It’s time for another round of Follow the Logic.
Last week, the ADA proclaimed that “BPA in dental sealants [is] safe.” The evidence? Research just published in the ADA Professional Product Review, which tested BPA release from 12 sealants used by dentists in the US.
The analysis indicated that the BPA release from dental sealants is very low — .09 nanograms. This amount is well below the limit proposed for a 6-year-old child (who weighs about 20 kilograms, or 44 pounds) by the U.S. Environmental Protection Agency (1 million nanograms per day) and the European Food Safety Authority (80,000 nanograms per day).
That hypothetical child, said the ADA, “is exposed to more BPA from food; drinks; sunscreen, shampoo, body wash and other cosmetics; and air and thermal paper (such as cash register receipts) than from the amount that is in dental sealants.”
Suffice it to say, it takes a mighty big leap to get from this to concluding that BPA from sealants is therefore safe.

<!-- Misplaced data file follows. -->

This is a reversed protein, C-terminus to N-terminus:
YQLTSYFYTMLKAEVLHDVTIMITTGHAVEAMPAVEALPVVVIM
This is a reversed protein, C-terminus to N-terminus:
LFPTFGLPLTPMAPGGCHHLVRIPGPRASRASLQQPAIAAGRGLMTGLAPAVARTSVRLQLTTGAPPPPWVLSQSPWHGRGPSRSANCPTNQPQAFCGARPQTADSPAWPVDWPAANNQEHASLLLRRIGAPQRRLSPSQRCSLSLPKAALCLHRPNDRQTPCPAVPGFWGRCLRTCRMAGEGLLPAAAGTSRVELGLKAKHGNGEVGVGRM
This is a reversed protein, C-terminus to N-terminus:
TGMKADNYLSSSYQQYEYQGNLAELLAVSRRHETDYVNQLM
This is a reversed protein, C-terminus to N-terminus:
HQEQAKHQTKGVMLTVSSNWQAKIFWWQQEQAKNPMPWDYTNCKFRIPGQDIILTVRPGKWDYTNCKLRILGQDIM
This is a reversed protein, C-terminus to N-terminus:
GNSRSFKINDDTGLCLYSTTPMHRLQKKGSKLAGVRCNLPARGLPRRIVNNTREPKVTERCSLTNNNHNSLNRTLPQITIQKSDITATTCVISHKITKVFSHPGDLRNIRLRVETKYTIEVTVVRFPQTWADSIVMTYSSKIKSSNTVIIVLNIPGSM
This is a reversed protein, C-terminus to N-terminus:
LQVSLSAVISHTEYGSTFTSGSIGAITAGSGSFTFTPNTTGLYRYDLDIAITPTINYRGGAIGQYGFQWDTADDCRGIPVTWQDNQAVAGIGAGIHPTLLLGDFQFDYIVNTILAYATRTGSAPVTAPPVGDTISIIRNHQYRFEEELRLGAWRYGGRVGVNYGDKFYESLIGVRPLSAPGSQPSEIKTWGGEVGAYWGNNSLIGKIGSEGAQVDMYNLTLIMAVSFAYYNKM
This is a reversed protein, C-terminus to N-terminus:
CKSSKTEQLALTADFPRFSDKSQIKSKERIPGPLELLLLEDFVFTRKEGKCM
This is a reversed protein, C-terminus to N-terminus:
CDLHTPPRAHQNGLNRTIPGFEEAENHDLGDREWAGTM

It’s like saying, “Sure, some mercury vapor is released from amalgam fillings, but it’s a lot less than what you’d get from eating tuna; therefore, amalgam is safe.”
It just doesn’t follow.
It does confirm that BPA from sealants just adds to a child’s overall daily exposure to the chemical, even if by a fairly small amount. So if you’re opting for sealants, why not go with a BPA-free material instead? They are available, after all.
Meantime, the question remains: Is BPA safe? Scientists continue to explore its effects on the human body, as well as our environment, but the research to date suggests that it’s wise to limit exposure to this chemical (and other endocrine dirsruptors).
“There’s too much data consistent across studies…time and time again…to ignore it and suggest BPA has no effect on humans,” says Gail Prins, a physiologist at the University of Illinois at Chicago.
Originally from Gary M. Verigin, DDS, inc.